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In the week he missed out on getting his third Michelin star, chef René Redezepi - from the Noma restaurant in Copenhagen - has become one of the first chefs ever to feature on the cover of Time magazine.
Redzepi, famous for his experimental approach to Nordic cuisine, his strict rules on finding local ingredients and his adventurous missions into his local terrain to forage for new and wild ingredients, joins greats such as: Steve Jobs, Barack Obama, Michael Jackson, Bill Gates, Nelson Mandela and many more. But Rene is one of only a few chefs to ever be featured on the cover - Julia Childs, French chef Alain Ducasse and Ferran Adria (as part of the top 100 influential people edition) included.
The Danish chef features on all Time Covers in Asia, Europe, the South Pacific, the Middle East, and Africa - all except the U.S. - which instead leads with a story about women earning more money than men in America.
Redzepi has two Michelin stars but missed out receiving his third when the 2012 Michelin Main Cities of Europe Guide was published this week. However, making the cover puts him on a new mantle and one that will rocket his philosophy of local cooking and discovery of new ingredients to the masses.
His Nordic Food Lab, an experimental kitchen for researching and processing foods in new ways and sharing his discoveries with other chefs and people interested in his finds, is something that should now recieve even more attention - which can only be a good thing. He spoke at the chef congress Identita Golose and said, "For every discovery we make there are 300 mistakes" and this line sums up him and his teams' dedication to food, locality, innovation and education.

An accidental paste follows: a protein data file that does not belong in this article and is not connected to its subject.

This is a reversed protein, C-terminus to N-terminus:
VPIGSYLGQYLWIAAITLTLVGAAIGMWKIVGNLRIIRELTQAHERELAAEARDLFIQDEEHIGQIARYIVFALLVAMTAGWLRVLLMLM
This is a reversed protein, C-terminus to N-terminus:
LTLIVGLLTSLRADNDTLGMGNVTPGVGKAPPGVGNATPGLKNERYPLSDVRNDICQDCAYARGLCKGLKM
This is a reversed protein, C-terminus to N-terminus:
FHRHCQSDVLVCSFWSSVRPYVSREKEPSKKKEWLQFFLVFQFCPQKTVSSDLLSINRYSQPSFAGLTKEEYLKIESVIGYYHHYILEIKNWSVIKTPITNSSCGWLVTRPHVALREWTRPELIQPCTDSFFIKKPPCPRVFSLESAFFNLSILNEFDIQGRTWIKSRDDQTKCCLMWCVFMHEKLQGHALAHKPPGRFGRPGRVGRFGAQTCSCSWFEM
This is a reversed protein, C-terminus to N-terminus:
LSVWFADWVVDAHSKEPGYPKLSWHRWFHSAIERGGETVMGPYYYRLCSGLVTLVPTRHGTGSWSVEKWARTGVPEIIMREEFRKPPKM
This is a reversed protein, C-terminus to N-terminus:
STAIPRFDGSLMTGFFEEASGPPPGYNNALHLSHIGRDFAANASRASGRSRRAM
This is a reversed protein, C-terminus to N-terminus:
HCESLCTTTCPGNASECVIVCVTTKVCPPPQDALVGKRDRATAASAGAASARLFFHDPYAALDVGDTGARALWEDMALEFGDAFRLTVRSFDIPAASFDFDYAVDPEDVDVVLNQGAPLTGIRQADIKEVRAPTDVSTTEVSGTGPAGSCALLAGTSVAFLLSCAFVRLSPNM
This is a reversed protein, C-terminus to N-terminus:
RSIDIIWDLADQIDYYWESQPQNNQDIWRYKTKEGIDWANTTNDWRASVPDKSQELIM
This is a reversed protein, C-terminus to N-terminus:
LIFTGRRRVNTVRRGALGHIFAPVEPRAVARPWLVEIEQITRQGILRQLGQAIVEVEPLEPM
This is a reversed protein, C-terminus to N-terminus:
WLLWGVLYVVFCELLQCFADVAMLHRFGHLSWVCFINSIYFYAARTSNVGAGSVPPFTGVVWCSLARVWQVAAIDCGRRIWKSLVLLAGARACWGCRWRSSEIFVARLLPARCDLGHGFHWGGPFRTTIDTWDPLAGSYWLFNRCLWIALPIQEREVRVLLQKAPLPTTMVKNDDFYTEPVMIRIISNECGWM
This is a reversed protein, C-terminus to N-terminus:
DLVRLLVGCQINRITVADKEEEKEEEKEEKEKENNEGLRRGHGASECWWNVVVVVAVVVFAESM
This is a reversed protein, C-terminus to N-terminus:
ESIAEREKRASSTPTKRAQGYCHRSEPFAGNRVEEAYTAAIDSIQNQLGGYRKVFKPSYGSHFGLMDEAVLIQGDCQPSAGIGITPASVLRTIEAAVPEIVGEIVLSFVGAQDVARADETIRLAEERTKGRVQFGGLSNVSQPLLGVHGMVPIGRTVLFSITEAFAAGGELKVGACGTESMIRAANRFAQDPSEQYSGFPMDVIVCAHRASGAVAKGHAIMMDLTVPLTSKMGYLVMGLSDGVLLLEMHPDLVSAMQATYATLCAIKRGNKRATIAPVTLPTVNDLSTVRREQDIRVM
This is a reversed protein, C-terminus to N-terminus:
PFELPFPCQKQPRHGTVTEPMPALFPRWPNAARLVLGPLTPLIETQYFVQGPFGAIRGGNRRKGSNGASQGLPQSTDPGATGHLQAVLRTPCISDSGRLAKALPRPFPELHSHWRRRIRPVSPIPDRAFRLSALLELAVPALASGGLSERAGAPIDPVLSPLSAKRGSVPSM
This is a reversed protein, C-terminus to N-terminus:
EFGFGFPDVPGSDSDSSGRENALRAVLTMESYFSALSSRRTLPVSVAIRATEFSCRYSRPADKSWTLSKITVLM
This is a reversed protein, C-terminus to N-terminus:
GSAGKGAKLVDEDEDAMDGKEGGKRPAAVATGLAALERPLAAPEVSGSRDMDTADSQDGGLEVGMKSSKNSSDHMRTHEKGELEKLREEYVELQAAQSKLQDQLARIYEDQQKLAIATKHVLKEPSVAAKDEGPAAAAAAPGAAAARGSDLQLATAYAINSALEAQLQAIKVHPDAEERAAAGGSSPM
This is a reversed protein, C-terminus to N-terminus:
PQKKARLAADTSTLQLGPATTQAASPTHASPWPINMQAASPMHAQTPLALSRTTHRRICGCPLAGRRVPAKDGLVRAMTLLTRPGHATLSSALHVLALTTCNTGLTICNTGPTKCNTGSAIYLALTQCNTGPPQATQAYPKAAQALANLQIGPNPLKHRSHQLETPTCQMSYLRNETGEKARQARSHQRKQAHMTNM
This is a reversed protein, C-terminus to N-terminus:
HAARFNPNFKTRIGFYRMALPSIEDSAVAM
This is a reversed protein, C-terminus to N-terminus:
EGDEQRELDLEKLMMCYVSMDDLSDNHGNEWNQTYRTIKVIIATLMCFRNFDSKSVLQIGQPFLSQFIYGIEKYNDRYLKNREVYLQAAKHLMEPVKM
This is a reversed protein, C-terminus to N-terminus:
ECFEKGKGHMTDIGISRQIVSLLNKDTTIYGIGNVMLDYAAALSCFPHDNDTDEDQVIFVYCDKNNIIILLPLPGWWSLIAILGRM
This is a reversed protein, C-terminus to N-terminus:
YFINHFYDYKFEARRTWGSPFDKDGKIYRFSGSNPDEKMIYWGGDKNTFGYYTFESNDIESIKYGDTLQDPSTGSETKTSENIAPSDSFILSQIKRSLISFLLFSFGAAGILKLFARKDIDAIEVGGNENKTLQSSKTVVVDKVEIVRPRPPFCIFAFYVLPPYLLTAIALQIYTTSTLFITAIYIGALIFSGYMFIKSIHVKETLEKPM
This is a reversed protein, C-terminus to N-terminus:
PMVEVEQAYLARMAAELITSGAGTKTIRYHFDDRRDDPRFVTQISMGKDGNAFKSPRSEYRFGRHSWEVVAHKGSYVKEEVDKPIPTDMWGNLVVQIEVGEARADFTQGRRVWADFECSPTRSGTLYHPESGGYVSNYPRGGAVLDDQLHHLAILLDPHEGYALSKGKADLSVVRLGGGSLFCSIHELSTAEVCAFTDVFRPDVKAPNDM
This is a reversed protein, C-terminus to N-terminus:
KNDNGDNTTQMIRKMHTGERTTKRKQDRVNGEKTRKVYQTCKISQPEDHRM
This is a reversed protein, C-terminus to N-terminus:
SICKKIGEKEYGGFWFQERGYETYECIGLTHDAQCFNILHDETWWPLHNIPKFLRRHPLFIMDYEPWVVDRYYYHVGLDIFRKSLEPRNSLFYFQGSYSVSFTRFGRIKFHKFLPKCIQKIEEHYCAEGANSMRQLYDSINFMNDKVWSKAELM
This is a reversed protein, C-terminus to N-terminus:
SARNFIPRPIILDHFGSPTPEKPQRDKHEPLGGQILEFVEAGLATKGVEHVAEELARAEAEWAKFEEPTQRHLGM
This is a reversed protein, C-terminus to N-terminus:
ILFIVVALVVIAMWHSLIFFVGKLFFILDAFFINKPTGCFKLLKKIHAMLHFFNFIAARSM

With a Time Cover, two Michelin stars and being labeled best chef in the world two years in a row at World's 50 Best Restaurant Awards - soon to find out if he wins for a third time consecutively on the 30th April - what will happen next for René Redzepi? Will he now become a household name? Will he become a TV star and start to have a real impact on the way people think about food?
With Noma already receiving one million booking requests a year for only 22,000 places and the Time article, written by Lisa Abend, suggesting the chef still can't afford to buy his own home in Copenhagen. The one sure question has to be - will we see René finally open a second restaurant, one away from Denmark perhaps? Somewhere that spreads his culinary approach even further? It would certainly be a hard philosophy to transport but it could be done and how exciting would it be. Will he do any of this? Only Time will tell.